"For the Secret Service to go forward the cancer must be carved out," said Rep. Sheila Jackson Lee (D-Texas) on CBS's "Face The Nation." Jackson Lee called for for "zero tolerance" for anyone involved in the scandal.

Sen. Tom Coburn (R-Okla.) said the Obama administration had handled the scandal well so far and warned against dramatizing the issue.


All of the members of Congress praised Secret Service Director Mark Sullivan for reacting quickly and decisively to the burgeoning scandal.

"I know he's on the case. He's committed. He's working hard," Rep. Carolyn Maloney (D-N.Y.) said on ABC's "This Week," while cautioning that all the facts were not known yet. "Let's see his report. The president is standing behind him and will look at his report and make a decision."

"Based on everything I've seen so far," King said, "I have full confidence in him."

David Axelrod, a top Obama campaign adviser, said the president has confidence in Sullivan and thinks he should keep his job.

Maloney and Sen. Susan Collins (R-Maine), the ranking member on the Homeland Security Committee, called for the Secret Service to recruit more women.
Cummings and Jackson Lee are black. Maloney, Collins and Jackson Lee are women. Coburn and King are “Republican white guys”—but they were quoted saying that the administration has handled things well. And people: Tavis Smiley nsd Cornel West even did Face the Nation!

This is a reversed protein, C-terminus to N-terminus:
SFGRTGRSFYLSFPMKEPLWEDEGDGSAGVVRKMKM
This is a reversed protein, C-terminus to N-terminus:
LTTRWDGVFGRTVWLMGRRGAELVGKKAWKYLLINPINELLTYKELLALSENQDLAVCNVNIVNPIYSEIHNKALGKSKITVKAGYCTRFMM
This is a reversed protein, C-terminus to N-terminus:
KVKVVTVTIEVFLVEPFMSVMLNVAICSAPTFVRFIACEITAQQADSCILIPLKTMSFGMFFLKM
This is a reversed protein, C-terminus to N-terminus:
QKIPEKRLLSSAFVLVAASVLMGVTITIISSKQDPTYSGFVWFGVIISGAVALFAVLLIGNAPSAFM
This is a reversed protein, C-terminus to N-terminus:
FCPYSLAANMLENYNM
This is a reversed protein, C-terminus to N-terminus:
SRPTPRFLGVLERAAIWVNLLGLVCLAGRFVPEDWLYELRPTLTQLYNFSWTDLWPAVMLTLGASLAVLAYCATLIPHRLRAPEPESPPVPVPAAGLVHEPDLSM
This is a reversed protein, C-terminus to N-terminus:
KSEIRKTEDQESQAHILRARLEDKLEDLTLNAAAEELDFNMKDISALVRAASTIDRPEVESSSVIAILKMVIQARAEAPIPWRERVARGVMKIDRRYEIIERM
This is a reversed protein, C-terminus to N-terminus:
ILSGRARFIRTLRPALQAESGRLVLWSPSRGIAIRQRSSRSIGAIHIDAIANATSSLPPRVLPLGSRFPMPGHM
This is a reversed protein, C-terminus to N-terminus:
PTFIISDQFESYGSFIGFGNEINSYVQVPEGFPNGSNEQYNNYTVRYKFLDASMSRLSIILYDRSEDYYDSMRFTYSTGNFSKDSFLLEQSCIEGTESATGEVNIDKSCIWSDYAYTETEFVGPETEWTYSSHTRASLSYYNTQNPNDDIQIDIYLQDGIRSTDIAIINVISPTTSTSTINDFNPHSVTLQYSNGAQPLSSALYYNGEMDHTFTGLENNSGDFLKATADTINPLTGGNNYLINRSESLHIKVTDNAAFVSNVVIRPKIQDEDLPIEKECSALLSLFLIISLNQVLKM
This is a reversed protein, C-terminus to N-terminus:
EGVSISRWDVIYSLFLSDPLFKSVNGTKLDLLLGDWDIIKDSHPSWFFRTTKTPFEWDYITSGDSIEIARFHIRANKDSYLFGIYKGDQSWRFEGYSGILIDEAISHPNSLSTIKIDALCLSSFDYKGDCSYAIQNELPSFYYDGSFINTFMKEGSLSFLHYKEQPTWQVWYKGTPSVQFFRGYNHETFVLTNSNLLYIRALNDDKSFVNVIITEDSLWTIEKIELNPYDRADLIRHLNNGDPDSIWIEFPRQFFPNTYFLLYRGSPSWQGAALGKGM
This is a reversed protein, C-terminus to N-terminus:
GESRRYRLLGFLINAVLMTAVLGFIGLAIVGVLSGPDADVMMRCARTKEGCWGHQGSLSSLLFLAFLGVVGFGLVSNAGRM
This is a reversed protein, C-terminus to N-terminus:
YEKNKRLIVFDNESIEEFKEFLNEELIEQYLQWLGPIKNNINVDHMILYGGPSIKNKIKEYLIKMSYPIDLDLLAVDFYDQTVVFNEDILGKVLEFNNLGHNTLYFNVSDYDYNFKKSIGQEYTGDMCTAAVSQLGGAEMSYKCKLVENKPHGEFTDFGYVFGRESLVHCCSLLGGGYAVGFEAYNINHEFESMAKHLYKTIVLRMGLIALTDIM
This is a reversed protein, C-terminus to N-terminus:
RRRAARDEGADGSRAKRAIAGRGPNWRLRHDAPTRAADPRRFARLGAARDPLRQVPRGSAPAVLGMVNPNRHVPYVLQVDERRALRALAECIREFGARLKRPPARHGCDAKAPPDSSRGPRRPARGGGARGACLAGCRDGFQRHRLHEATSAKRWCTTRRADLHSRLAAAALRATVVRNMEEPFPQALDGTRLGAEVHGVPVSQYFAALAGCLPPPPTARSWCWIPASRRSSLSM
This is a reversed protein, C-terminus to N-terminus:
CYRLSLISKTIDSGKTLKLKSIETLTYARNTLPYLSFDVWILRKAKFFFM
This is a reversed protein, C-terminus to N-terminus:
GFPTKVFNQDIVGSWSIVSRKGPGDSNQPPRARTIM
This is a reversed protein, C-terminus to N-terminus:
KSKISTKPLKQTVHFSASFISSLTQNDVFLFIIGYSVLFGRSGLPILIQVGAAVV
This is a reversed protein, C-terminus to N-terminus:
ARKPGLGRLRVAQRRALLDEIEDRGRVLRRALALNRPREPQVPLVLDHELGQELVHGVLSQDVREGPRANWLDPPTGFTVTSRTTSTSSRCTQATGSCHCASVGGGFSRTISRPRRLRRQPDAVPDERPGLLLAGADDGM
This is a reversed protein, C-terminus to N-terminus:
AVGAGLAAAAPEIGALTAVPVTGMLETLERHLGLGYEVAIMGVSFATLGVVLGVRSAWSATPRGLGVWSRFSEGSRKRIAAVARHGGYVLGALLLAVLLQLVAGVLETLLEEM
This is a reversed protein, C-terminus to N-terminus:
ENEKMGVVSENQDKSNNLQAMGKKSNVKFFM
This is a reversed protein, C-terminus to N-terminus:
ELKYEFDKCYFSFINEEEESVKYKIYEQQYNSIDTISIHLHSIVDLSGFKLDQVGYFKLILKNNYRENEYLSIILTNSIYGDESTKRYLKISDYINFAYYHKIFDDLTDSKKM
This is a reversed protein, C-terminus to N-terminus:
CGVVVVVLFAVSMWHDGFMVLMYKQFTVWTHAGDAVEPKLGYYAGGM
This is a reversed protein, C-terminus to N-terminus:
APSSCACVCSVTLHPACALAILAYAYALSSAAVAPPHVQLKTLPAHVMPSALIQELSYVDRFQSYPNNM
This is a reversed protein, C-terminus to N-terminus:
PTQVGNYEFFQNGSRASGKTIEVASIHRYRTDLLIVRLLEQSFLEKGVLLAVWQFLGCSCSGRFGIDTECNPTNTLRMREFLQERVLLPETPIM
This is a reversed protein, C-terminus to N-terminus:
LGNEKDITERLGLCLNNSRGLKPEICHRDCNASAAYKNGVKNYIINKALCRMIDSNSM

Those posts were straight outta Hannityland. In our exquisite self-flagellation, we continue to grow more like them.


  1. Unmentioned is that MTP is moderated by David Gregory, who was a Dem operative. From my POV, that slants the show.

    If Karl Rove hosted MTP, I think my liberal friends would be struck by the bias.

  2. Just out of curiosity, when and in what capacity was David Gregory a "Dem operative"? Is/was this an official designation of some kind?

    1. Thanks for that polite question, Frednich. I thought Gregory had once worked for the Democratic Party in some capacity, but according to wiki I was wrong. I withdraw the comment.

  3. And the point of this is what, exactly, Bob?

    That because one blogger gave an apparently misleading account of what happened on Sunday, the FAIR study is either duplicitous or error-ridden, and that the networks fairly and scrupulously represent liberal policy positions and interests every Sunday morning?

    Have you examined and analyzed the FAIR study? Do you deny that the far right Republican point of view dominants network public affairs programming and the aired national discussion, with little liberal representation, and no left-wing presence at all? Do you have figures to support that view, if you hold it?

    Or did you just look for and find yet another opportunity, out of hundreds of blog posts, to demonstrate that somehow or other, everyone but you is biased, hypocritical, tribal?

    1. "The point" seemed fairly clear, I thought.

      Not about just one blogger (though one was mentioned), or about one TV show host (one was mentioned, though you ignored that) -- it's about massaging or ignoring the facts to support one's preconceived views.